2.49    Support for the BRA at this time was fairly widespread. Anthony Regan suggests that the goal of independence would probably have been achieved had the BRA had been more disciplined and organised.65 However, Ona was unable to deliver effective government or unity. Throughout the conflict, the BRA continued to develop its ideology which 'became increasingly suspicious of the modern world, including aspects of formal education, medicine and major economic activities'.66

2.50    Under Ona's supreme command, former PNGDF lieutenant, Sam Kauona was Commander of the BRA. A civilian government was created, the Bougainville Interim Government (BIG), with Ona as President. The BIG incorporated former provincial government members, including the premier, Joseph Kabui, who was appointed Vice-President. The BIG had limited influence over Ona and the BRA and neither the BIG nor the BRA had much control over the BRA fighters.67 As Anthony Regan points out: These were mainly young men in locality-based and largely independent groups most of which were only loosely linked to the high command. They had vastly differing perceptions of what was involved in the conflict. While some were disciplined and highly motivated, others were little more than criminal gangs.68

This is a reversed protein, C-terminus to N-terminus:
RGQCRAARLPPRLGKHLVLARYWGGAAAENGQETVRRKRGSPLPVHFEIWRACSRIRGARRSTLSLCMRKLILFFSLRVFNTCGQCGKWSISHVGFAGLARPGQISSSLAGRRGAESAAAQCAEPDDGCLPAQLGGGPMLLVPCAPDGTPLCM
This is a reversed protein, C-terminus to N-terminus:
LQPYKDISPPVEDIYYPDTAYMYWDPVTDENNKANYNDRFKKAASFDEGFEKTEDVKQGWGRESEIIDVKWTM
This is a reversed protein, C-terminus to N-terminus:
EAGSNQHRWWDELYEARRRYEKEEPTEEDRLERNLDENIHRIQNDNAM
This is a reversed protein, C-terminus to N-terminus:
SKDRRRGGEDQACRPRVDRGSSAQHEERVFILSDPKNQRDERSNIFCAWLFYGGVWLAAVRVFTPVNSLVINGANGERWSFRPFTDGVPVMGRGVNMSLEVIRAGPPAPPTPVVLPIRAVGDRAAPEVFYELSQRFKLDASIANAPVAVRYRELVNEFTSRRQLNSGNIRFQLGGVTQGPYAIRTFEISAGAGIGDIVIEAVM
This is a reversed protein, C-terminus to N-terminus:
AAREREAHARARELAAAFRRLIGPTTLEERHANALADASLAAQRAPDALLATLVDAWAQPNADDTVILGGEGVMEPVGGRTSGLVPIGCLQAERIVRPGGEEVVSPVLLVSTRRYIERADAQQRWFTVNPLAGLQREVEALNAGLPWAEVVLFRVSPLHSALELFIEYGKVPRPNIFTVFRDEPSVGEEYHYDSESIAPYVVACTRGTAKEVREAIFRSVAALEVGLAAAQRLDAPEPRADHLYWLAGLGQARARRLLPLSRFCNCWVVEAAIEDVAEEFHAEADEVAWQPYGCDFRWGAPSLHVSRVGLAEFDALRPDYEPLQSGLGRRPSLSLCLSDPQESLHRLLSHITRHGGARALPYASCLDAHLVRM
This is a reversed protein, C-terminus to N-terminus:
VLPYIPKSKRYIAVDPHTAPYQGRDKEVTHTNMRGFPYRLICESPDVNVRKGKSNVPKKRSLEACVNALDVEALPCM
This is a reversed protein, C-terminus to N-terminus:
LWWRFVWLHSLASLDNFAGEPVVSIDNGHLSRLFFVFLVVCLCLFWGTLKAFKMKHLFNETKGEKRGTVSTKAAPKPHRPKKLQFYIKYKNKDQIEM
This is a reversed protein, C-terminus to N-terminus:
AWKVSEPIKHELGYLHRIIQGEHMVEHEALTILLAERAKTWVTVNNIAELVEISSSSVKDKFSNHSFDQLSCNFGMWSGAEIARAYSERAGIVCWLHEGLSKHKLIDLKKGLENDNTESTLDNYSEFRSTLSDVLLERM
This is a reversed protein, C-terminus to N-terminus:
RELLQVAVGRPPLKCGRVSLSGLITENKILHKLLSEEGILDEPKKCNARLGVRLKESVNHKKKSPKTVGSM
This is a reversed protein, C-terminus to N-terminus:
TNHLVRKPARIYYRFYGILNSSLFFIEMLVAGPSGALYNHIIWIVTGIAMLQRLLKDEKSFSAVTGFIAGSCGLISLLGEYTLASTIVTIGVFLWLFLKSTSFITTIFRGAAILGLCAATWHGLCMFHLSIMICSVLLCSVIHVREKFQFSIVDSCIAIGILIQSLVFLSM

2.51    With the common enemy (the PNGDF and police) off the island, many BRA groups lost direction, focusing instead on 'levelling' Bougainville: the new perceived enemies included non-Bougainvilleans, the wealthy, well-educated, senior government officers and those thought to be cooperating with the PNG Government.69 All groups were subjected to harassment, imprisonment, torture and even murder.70 Some BRA groups also became involved in disputes between or within communities.71

2.52    In late 1990, as part of their policy of restoring traditional authority, the BRA/BIG established the formal councils of chiefs. While partly successful, there were also conflicts between chiefs and young men with guns 'who saw little reason to accept any limits on their new-found status and power'.72 Support for the BRA declined.